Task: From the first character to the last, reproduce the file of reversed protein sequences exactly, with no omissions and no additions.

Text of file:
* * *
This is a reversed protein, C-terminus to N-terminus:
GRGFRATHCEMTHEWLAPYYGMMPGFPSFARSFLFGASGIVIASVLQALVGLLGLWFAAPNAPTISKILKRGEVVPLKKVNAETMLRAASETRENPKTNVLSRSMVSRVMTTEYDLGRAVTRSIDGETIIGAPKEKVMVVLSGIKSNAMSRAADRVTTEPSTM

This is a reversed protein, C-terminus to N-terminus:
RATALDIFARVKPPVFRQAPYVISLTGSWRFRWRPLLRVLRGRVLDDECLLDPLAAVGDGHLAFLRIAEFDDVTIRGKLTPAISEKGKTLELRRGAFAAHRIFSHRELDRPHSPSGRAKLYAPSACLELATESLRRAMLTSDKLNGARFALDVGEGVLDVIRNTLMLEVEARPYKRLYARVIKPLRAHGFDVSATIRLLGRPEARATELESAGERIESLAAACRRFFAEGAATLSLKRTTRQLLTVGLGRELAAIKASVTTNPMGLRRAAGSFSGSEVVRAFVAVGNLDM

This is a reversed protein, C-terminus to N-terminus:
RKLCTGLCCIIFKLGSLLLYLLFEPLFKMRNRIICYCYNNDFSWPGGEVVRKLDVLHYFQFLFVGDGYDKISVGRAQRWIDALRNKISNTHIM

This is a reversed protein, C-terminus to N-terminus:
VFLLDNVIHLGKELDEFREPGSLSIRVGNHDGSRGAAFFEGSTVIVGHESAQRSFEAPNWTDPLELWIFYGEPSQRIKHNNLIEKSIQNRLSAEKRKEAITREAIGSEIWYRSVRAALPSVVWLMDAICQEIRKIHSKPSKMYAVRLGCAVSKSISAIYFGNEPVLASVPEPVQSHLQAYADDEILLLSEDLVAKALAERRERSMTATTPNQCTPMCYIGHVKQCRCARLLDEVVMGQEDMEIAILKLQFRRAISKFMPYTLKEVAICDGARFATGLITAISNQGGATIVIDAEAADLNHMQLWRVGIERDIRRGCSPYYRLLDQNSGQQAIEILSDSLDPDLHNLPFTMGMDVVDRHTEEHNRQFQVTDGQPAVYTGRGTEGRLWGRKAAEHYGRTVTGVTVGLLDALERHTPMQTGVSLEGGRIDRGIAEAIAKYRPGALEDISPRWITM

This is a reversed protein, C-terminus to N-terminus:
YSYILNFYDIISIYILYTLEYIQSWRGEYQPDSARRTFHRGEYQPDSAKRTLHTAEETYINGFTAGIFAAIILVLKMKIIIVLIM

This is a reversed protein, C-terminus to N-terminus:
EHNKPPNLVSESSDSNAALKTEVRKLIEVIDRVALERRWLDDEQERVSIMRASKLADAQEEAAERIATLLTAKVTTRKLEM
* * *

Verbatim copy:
This is a reversed protein, C-terminus to N-terminus:
GRGFRATHCEMTHEWLAPYYGMMPGFPSFARSFLFGASGIVIASVLQALVGLLGLWFAAPNAPTISKILKRGEVVPLKKVNAETMLRAASETRENPKTNVLSRSMVSRVMTTEYDLGRAVTRSIDGETIIGAPKEKVMVVLSGIKSNAMSRAADRVTTEPSTM

This is a reversed protein, C-terminus to N-terminus:
RATALDIFARVKPPVFRQAPYVISLTGSWRFRWRPLLRVLRGRVLDDECLLDPLAAVGDGHLAFLRIAEFDDVTIRGKLTPAISEKGKTLELRRGAFAAHRIFSHRELDRPHSPSGRAKLYAPSACLELATESLRRAMLTSDKLNGARFALDVGEGVLDVIRNTLMLEVEARPYKRLYARVIKPLRAHGFDVSATIRLLGRPEARATELESAGERIESLAAACRRFFAEGAATLSLKRTTRQLLTVGLGRELAAIKASVTTNPMGLRRAAGSFSGSEVVRAFVAVGNLDM

This is a reversed protein, C-terminus to N-terminus:
RKLCTGLCCIIFKLGSLLLYLLFEPLFKMRNRIICYCYNNDFSWPGGEVVRKLDVLHYFQFLFVGDGYDKISVGRAQRWIDALRNKISNTHIM

This is a reversed protein, C-terminus to N-terminus:
VFLLDNVIHLGKELDEFREPGSLSIRVGNHDGSRGAAFFEGSTVIVGHESAQRSFEAPNWTDPLELWIFYGEPSQRIKHNNLIEKSIQNRLSAEKRKEAITREAIGSEIWYRSVRAALPSVVWLMDAICQEIRKIHSKPSKMYAVRLGCAVSKSISAIYFGNEPVLASVPEPVQSHLQAYADDEILLLSEDLVAKALAERRERSMTATTPNQCTPMCYIGHVKQCRCARLLDEVVMGQEDMEIAILKLQFRRAISKFMPYTLKEVAICDGARFATGLITAISNQGGATIVIDAEAADLNHMQLWRVGIERDIRRGCSPYYRLLDQNSGQQAIEILSDSLDPDLHNLPFTMGMDVVDRHTEEHNRQFQVTDGQPAVYTGRGTEGRLWGRKAAEHYGRTVTGVTVGLLDALERHTPMQTGVSLEGGRIDRGIAEAIAKYRPGALEDISPRWITM

This is a reversed protein, C-terminus to N-terminus:
YSYILNFYDIISIYILYTLEYIQSWRGEYQPDSARRTFHRGEYQPDSAKRTLHTAEETYINGFTAGIFAAIILVLKMKIIIVLIM

This is a reversed protein, C-terminus to N-terminus:
EHNKPPNLVSESSDSNAALKTEVRKLIEVIDRVALERRWLDDEQERVSIMRASKLADAQEEAAERIATLLTAKVTTRKLEM